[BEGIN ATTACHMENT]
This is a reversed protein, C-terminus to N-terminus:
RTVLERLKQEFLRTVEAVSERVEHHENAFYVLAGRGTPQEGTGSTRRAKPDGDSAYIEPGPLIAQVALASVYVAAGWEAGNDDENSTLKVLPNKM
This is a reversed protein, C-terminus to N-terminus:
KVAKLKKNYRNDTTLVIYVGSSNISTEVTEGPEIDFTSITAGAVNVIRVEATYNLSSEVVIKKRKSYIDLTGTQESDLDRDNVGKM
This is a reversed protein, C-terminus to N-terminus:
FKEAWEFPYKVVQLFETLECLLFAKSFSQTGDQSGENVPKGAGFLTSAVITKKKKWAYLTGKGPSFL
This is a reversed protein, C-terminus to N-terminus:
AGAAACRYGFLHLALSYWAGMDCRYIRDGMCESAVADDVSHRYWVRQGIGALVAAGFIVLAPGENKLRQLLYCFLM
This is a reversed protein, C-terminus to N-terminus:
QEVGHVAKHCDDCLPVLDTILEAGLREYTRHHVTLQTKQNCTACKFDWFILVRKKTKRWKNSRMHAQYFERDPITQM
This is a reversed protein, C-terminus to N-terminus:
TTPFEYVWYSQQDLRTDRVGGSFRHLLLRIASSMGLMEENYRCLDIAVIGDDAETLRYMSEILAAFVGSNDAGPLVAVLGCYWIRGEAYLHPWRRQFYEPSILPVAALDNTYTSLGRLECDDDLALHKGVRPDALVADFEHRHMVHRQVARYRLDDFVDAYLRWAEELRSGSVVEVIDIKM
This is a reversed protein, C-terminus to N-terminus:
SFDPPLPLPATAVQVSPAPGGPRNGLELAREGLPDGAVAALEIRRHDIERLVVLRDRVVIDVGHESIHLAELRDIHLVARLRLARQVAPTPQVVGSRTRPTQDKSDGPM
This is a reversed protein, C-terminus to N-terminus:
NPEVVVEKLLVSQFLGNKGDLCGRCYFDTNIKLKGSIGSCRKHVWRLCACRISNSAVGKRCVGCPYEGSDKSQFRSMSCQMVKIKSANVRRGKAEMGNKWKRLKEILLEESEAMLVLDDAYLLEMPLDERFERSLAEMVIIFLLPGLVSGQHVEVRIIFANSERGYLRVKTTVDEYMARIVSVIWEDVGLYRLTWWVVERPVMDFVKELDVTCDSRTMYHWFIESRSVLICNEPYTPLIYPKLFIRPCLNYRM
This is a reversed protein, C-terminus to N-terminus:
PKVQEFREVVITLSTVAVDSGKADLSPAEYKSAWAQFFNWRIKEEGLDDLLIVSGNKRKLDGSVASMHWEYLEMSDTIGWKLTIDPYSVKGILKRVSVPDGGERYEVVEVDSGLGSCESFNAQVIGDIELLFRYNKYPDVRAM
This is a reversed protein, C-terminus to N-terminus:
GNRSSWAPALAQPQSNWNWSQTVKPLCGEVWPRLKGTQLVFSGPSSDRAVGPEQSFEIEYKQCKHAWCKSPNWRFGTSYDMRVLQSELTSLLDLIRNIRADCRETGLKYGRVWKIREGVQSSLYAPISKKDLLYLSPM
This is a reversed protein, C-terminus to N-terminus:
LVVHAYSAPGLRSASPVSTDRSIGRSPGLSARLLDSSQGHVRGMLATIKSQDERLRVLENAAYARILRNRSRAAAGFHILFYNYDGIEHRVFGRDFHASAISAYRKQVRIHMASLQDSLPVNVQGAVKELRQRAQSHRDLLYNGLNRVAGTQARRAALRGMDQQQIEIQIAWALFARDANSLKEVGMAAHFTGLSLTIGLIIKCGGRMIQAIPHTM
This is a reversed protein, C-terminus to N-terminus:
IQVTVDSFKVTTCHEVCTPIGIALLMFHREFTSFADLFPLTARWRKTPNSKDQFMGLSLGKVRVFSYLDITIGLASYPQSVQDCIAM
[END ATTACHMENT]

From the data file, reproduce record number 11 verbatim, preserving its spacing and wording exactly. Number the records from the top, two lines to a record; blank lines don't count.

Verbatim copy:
This is a reversed protein, C-terminus to N-terminus:
LVVHAYSAPGLRSASPVSTDRSIGRSPGLSARLLDSSQGHVRGMLATIKSQDERLRVLENAAYARILRNRSRAAAGFHILFYNYDGIEHRVFGRDFHASAISAYRKQVRIHMASLQDSLPVNVQGAVKELRQRAQSHRDLLYNGLNRVAGTQARRAALRGMDQQQIEIQIAWALFARDANSLKEVGMAAHFTGLSLTIGLIIKCGGRMIQAIPHTM